Feed Me! Williamsburg’s Nitehawk serves up booze, food and films

Eye On Real Estate

December 2, 2015 By Lore Croghan Brooklyn Daily Eagle
Dusk gathers outside Billyburg's Nitehawk Cinema. Eagle photos by Lore Croghan
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Best. Theater. Ever.

At a moment when the masses watch movies on their iPads, Williamsburg’s Nitehawk Cinema often has weekend shows that are sold out far in advance.

The movie house’s success is due in part to booze and burgers, which the waitstaff delivers to tiny tables in front of film-goers’ seats.

Make that Spielburgers, actually.

Part of the charm of the indie movie house at 136 Metropolitan Ave. is a menu that includes dishes and drinks themed to match films that are being shown. When we were there recently to see Sebastian Schipper’s “Victoria,” which was filmed in a single take, the Spielburger was being served in honor of Steven Spielberg’s “Bridge of Spies,” starring Tom Hanks.

This hamburger’s topped with “secret Russian dressing,” the menu notes, which makes perfect sense to those who see the movie. So does a “Bridge of Spies”-inspired drink called the Standing Man.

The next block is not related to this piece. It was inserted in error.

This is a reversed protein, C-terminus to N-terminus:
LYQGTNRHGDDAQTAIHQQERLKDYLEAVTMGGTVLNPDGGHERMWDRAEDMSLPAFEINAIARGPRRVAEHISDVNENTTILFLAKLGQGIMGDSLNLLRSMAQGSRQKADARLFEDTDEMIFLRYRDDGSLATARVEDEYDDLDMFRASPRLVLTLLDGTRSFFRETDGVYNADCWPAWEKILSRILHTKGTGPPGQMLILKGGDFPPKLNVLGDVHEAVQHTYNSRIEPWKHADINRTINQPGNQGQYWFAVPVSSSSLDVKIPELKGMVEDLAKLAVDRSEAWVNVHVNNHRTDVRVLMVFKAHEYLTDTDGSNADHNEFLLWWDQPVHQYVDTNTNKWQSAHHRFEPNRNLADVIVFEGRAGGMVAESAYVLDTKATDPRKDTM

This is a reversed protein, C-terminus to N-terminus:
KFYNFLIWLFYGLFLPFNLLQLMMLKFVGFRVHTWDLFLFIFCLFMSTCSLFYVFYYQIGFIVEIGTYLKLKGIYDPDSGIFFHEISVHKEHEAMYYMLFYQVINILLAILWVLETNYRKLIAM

Customer favorites on the tasty menu include Tater Tots, fish tacos and popcorn with truffle butter and citric salt. There’s Glenlivet for those with a taste for Scotch and house-made mint lemonade for teetotalers.

The theater opened in 2011.

Owner Matthew Viragh purchased the building in which it’s located — which also has nine apartments — through an LLC for $5.3 million in 2010, city Finance Department records indicate.

The seller, Bolshy Gulliver Inc., with Mason Rader as president, had been working on a project to enlarge a factory at the site and turn it into a commercial and residential building, filings from city Finance and Buildings Departments indicate.

The original owner’s project was supposed to include a movie theater. The development didn’t move forward because financing could not be obtained, the New York Post previously reported.   

Viragh, a former advertising executive, told the Huffington Post in 2013 that Nitehawk’s revenue from concessions was three times as high as the $5 per ticket holder that was typical in the movie industry.


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